Generally speaking, home loans for owner occupiers vary from investment property loans. Nonetheless, circumstances change; for example, you must move for work, or your family may grow. As a result, consider purchasing or renting a second property and making your primary residence an investment property.
If you’re an owner-occupier and still making mortgage repayments on your main residence, you must avoid accidentally renting it out. If you do, it may have serious consequences.
This article shares insights on renting owner-occupied homes in Australia and the potential penalties you may face.
What’s the Difference Between an Investment and Owner Occupied Home Loan?
Home loans are available for both owner-occupied properties and investment properties. However, they are usually structured differently because of the different purposes they’re used for.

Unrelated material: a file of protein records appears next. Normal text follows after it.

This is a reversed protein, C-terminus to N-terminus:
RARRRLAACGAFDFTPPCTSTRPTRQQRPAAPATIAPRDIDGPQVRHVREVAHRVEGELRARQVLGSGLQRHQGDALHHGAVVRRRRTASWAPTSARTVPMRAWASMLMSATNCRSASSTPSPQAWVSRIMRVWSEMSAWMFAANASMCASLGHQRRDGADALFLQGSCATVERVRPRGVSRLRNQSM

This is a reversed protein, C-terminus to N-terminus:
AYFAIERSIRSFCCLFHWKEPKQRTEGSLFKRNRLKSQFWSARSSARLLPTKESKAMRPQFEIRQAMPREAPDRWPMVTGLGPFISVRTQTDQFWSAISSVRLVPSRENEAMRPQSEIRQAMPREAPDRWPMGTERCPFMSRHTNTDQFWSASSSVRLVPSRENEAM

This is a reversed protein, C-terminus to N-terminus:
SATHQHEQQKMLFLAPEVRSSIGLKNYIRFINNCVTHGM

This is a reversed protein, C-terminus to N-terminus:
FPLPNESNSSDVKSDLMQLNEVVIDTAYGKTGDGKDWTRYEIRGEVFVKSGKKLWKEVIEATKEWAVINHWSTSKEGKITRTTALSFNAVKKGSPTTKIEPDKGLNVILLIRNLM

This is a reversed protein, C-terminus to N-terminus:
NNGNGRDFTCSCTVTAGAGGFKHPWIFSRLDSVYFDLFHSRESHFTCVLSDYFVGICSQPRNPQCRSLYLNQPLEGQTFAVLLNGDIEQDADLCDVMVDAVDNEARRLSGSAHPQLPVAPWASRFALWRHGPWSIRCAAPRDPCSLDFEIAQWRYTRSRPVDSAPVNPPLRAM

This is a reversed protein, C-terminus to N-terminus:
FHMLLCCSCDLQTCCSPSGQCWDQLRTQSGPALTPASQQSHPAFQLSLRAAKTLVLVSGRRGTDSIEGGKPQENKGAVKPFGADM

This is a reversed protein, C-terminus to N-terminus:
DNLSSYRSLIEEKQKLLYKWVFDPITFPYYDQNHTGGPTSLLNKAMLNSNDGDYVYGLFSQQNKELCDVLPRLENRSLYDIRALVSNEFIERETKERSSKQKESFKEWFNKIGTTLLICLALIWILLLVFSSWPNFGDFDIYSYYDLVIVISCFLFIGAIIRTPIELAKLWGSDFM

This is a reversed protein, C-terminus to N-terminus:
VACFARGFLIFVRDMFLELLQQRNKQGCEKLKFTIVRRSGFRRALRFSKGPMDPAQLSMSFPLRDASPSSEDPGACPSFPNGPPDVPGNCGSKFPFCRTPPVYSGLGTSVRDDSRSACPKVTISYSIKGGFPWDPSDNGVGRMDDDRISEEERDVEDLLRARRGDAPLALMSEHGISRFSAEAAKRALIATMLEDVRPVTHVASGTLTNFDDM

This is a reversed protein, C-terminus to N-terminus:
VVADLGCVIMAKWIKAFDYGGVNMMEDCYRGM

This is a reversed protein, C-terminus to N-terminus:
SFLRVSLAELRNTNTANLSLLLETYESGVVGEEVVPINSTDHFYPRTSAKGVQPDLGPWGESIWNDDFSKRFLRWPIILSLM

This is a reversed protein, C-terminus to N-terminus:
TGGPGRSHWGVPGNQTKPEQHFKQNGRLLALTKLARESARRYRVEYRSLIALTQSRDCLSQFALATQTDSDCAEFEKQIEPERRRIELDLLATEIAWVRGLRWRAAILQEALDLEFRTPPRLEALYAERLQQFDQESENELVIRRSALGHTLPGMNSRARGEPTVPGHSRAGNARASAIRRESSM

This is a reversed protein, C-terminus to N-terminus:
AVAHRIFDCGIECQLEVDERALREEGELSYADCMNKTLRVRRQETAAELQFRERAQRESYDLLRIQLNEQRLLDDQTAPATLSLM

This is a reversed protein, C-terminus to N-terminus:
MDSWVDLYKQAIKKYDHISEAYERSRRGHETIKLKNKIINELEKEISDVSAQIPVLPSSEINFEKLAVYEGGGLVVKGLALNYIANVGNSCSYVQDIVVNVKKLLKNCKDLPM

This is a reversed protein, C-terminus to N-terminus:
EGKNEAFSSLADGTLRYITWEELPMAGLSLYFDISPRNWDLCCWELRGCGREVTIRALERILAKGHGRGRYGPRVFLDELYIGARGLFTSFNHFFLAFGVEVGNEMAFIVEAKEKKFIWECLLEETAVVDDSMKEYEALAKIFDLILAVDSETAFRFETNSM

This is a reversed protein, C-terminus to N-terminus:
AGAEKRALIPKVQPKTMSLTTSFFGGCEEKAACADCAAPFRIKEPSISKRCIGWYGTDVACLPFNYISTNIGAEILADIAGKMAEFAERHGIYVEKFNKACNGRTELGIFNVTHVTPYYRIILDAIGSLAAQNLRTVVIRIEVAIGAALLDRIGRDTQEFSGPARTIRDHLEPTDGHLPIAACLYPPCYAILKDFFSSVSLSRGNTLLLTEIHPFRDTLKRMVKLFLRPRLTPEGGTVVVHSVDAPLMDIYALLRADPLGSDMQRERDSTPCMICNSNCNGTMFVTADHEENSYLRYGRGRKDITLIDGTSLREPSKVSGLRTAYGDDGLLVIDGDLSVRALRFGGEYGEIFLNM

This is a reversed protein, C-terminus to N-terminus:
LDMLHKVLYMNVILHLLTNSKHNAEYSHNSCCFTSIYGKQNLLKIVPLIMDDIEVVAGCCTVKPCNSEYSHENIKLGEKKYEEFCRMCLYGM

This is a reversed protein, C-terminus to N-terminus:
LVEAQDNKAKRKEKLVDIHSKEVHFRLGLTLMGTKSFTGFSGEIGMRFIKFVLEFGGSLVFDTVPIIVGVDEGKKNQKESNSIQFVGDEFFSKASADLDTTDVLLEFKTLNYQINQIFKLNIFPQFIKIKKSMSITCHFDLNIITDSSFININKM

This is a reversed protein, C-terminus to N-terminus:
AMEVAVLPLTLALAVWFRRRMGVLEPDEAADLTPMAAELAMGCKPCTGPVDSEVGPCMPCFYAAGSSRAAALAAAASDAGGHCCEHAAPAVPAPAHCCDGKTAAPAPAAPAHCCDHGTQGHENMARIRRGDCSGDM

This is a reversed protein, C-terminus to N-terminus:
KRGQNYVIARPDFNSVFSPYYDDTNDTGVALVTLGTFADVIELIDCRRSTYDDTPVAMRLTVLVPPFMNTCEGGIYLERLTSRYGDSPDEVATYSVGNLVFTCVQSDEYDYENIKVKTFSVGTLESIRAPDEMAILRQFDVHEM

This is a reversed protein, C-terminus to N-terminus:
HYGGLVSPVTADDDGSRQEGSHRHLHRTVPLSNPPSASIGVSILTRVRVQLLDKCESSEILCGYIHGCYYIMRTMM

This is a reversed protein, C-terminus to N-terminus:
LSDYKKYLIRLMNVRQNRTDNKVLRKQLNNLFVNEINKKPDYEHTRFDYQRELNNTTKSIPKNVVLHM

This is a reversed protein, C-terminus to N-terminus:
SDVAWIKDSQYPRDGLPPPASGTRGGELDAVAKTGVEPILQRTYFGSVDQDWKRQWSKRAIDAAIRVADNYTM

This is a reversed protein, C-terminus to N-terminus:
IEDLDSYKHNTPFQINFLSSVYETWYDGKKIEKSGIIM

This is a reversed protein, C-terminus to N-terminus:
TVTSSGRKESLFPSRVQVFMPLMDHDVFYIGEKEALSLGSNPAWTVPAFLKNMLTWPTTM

While an owner-occupant loan is used to finance the main residence you live in, an investment loan is used to finance a property that will generate rental income.
The differences between the two types of home loans usually come down to the following:
Typically, an investor home loan is costlier than those for owner-occupied homes. If you apply for an investor loan, you’ll likely find that the interest rate is a bit higher as banks and lenders consider investment property loans riskier.
Also, if you have a home loan as an owner-occupier and decide to turn your main home into an investment, you may have to refinance. Depending on the lending criteria and the terms of your new mortgage, your lender may charge you a higher interest rate.
Loan to Value Ratio (LVR)